The project “Learning Through Categories in Social and Economic Interactions” had several objectives. I review here how the work performed during the period covered by the report fits into the various objectives.

1) Develop applications of the analogy-based expectation equilibrium based on natural assumptions about what is accessible in the datasets from previous interactions. 1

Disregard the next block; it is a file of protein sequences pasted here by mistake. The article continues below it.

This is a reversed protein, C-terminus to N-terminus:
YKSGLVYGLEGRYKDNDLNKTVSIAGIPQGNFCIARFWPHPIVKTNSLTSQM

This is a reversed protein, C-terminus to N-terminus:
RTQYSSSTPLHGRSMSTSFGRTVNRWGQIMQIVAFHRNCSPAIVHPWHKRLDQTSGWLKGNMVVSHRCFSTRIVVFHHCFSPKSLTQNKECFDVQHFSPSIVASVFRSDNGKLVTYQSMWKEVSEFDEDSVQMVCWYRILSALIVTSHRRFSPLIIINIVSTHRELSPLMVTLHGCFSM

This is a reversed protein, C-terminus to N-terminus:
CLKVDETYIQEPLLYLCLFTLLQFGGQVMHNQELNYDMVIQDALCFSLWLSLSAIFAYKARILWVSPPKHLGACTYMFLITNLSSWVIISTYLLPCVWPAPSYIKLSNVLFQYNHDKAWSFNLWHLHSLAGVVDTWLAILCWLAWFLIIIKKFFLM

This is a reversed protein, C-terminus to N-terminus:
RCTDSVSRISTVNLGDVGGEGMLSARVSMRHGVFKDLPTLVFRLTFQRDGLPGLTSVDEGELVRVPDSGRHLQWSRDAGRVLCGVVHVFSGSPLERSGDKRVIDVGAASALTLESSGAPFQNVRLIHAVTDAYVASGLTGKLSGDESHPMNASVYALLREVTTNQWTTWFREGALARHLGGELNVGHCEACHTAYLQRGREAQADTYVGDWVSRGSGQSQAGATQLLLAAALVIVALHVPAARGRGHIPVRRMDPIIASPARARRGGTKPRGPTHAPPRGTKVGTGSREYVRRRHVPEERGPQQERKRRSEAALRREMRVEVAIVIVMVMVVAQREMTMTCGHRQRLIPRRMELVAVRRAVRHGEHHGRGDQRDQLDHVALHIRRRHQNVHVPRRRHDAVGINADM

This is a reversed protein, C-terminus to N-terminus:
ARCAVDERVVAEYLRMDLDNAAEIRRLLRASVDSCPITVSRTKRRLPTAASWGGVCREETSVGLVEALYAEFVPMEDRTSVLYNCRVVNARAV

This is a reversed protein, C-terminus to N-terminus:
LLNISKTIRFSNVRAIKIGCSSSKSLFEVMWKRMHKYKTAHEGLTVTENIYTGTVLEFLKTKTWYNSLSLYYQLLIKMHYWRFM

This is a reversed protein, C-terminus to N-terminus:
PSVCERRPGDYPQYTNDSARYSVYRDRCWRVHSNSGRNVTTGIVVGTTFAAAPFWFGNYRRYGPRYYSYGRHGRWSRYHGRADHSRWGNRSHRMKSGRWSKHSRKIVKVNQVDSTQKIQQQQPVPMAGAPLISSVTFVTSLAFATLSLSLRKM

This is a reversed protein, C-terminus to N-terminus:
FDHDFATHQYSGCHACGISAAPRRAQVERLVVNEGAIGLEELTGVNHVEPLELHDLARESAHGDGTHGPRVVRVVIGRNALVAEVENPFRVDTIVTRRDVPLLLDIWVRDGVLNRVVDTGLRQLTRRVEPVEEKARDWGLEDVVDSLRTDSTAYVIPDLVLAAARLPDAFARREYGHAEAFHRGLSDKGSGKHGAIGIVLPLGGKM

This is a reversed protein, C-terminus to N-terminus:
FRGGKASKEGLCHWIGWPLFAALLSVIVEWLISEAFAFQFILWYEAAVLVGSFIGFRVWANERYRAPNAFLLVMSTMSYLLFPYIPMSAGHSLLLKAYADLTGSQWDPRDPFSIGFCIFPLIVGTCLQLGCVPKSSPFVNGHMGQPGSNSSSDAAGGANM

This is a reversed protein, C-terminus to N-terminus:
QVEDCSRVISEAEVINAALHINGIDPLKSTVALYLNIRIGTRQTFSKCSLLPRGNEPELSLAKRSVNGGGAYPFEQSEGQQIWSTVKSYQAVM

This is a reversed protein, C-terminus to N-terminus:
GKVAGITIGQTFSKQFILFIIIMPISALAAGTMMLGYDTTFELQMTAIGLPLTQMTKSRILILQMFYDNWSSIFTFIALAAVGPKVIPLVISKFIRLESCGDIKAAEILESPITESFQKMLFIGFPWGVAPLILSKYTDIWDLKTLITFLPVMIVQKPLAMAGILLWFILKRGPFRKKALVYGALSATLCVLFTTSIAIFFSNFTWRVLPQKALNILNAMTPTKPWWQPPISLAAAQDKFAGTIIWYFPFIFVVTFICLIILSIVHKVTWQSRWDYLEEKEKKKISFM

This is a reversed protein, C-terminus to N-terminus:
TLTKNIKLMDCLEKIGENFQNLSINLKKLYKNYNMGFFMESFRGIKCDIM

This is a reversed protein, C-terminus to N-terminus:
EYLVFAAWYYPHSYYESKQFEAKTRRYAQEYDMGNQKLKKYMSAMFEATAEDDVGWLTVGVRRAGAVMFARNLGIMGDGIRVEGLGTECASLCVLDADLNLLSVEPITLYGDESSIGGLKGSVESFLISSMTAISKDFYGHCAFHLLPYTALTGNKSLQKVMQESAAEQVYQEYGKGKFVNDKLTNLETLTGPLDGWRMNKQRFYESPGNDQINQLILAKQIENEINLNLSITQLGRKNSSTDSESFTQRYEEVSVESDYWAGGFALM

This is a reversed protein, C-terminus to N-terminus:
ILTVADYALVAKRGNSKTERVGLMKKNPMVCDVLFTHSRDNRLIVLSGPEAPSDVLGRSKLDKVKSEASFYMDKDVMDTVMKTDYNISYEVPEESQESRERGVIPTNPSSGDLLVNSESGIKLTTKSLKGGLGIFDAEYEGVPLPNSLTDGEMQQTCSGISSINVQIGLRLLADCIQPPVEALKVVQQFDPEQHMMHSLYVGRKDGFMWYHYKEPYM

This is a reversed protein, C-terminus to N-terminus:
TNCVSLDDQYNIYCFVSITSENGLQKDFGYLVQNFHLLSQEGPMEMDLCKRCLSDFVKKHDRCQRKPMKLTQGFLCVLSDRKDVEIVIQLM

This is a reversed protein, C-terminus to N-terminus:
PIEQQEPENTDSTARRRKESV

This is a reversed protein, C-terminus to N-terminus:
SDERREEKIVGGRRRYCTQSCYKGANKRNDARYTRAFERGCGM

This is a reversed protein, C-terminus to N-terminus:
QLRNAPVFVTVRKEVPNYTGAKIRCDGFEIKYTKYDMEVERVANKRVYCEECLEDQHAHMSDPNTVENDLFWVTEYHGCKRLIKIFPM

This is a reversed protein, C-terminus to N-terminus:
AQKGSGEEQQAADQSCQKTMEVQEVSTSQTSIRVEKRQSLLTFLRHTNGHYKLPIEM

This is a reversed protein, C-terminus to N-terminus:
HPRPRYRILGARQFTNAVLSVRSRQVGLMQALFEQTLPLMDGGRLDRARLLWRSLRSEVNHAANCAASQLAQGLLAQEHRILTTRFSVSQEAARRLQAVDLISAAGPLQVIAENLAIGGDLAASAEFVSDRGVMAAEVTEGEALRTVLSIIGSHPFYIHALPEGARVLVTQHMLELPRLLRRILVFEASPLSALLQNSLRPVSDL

1.1) A first illustration is an investment decision problem in which investors only observe the profitability of those projects that were previously adopted but not those projects that were declined. This has led to my first significant publication related to the ERC "Investment strategy and selection bias: An equilibrium perspective on overoptimism”. In the model developed there, an individual investor receives a noisy signal about the prospect of her project, where the signal can be thought of as the initial impression the project makes on her. Importantly, the investor does not a priori know how the signal she receives is statistically related to the profitability of the project. To inform her decision whether or not to implement the project, she looks around at previously implemented projects that look similar to her project (in the sense of generating the same initial impression on her), and she considers the observed average returns of such projects as a proxy for the expected return she can expect if she implements the project. This procedure creates a bias because the investor does not see all projects but only those that were implemented. Interestingly, the selection bias is shaped by the investment decisions of others which were made similarly, thereby leading to an equilibrium formulation of the problem which can be cast in the framework of the analogy-based expectation equilibrium. An output of this research is that as long as different investors do not generate impressions in exactly the same way (maybe because different investors do not attach the same weight to all characteristics of projects), the procedure leads to biases in equilibrium. Moreover, under natural assumptions, one obtains that investors are overoptimistic about the prospect of their projects, thereby leading to excessive investments as compared to the first-best. Another research output concerns the effect of having some share of investors who would make their investment decisions optimally (maybe because such investors are more experienced). The main finding there is that such experienced investors make the bias of other less experienced investors worse, thereby suggesting a negative externality that experienced investors can exert on selection neglect investors.